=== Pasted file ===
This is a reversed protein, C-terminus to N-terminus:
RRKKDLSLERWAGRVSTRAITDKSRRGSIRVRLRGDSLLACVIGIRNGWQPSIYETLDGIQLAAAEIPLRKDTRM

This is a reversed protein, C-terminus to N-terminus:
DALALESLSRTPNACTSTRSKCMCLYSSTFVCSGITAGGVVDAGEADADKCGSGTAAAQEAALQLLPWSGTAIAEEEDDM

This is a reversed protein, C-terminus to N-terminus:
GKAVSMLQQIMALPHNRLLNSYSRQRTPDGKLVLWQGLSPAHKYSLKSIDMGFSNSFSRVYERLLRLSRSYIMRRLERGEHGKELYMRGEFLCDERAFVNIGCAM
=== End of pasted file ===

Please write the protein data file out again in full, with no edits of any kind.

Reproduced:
This is a reversed protein, C-terminus to N-terminus:
RRKKDLSLERWAGRVSTRAITDKSRRGSIRVRLRGDSLLACVIGIRNGWQPSIYETLDGIQLAAAEIPLRKDTRM

This is a reversed protein, C-terminus to N-terminus:
DALALESLSRTPNACTSTRSKCMCLYSSTFVCSGITAGGVVDAGEADADKCGSGTAAAQEAALQLLPWSGTAIAEEEDDM

This is a reversed protein, C-terminus to N-terminus:
GKAVSMLQQIMALPHNRLLNSYSRQRTPDGKLVLWQGLSPAHKYSLKSIDMGFSNSFSRVYERLLRLSRSYIMRRLERGEHGKELYMRGEFLCDERAFVNIGCAM